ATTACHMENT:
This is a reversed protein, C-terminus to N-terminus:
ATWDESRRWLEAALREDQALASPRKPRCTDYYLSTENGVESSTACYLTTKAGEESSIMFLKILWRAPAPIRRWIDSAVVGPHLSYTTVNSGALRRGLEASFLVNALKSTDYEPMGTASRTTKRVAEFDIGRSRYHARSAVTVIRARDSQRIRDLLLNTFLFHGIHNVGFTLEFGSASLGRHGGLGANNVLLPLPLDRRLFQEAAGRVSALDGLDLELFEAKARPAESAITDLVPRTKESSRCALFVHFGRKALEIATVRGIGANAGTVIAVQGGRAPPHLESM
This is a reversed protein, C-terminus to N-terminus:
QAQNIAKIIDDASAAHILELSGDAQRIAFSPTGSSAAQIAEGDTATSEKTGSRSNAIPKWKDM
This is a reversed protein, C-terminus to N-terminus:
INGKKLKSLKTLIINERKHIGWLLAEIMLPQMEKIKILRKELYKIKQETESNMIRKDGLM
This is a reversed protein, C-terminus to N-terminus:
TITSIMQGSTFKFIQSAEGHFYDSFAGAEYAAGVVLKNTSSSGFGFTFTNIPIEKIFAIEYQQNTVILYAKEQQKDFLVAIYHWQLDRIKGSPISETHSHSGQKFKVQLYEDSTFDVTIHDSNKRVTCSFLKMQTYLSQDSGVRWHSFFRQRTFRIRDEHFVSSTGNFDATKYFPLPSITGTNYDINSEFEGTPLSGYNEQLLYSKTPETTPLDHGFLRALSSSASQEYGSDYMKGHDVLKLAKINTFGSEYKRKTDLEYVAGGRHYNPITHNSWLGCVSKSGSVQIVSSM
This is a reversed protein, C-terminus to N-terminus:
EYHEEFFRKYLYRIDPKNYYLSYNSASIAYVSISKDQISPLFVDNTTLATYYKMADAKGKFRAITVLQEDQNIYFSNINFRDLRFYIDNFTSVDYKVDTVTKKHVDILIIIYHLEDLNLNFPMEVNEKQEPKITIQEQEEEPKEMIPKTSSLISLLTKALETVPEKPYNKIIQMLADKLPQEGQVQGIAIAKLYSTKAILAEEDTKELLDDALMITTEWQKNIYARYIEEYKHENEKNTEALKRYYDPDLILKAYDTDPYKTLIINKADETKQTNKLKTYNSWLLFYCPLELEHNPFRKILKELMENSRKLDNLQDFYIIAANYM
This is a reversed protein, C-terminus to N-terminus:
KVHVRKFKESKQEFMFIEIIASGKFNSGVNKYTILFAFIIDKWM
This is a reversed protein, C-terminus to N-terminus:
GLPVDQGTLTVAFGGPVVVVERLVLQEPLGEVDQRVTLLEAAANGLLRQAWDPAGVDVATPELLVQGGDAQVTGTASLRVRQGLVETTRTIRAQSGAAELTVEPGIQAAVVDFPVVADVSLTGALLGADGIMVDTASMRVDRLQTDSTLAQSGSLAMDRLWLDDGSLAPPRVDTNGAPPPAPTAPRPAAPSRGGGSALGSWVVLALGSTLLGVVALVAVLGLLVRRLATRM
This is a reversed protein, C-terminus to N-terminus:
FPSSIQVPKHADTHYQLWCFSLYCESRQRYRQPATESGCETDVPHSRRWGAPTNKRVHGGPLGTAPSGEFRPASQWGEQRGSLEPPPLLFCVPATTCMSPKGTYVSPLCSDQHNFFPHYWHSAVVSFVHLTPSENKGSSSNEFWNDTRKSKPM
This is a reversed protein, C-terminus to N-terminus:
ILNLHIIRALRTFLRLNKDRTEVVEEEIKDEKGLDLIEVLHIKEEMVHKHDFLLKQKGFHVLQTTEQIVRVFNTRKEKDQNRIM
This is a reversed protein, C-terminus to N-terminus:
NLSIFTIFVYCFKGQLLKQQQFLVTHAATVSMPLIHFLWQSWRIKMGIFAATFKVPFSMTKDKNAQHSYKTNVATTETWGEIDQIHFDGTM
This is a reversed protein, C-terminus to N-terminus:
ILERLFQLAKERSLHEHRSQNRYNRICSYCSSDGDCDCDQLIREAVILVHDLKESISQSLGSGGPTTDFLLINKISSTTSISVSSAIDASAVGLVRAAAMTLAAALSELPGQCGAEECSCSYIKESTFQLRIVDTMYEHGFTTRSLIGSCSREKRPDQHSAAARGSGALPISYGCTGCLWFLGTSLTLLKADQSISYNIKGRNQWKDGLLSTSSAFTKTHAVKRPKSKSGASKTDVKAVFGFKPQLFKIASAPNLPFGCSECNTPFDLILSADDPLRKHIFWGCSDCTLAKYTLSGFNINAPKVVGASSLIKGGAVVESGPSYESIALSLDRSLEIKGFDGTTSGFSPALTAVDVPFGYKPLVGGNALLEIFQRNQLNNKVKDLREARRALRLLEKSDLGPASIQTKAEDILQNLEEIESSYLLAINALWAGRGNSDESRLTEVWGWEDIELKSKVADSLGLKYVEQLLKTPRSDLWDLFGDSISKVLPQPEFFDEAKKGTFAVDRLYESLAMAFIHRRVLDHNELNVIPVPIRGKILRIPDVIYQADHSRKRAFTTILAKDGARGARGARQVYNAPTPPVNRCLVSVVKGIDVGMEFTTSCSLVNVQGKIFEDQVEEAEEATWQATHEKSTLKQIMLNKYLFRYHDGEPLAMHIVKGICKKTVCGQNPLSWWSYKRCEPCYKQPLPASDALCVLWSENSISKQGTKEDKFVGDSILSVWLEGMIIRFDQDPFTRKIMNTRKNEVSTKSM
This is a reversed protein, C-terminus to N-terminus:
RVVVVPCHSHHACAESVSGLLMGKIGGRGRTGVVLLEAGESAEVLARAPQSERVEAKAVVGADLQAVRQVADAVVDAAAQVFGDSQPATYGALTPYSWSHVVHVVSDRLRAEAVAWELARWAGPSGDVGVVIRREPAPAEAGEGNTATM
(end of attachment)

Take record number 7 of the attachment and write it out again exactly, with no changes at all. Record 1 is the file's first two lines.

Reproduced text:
This is a reversed protein, C-terminus to N-terminus:
GLPVDQGTLTVAFGGPVVVVERLVLQEPLGEVDQRVTLLEAAANGLLRQAWDPAGVDVATPELLVQGGDAQVTGTASLRVRQGLVETTRTIRAQSGAAELTVEPGIQAAVVDFPVVADVSLTGALLGADGIMVDTASMRVDRLQTDSTLAQSGSLAMDRLWLDDGSLAPPRVDTNGAPPPAPTAPRPAAPSRGGGSALGSWVVLALGSTLLGVVALVAVLGLLVRRLATRM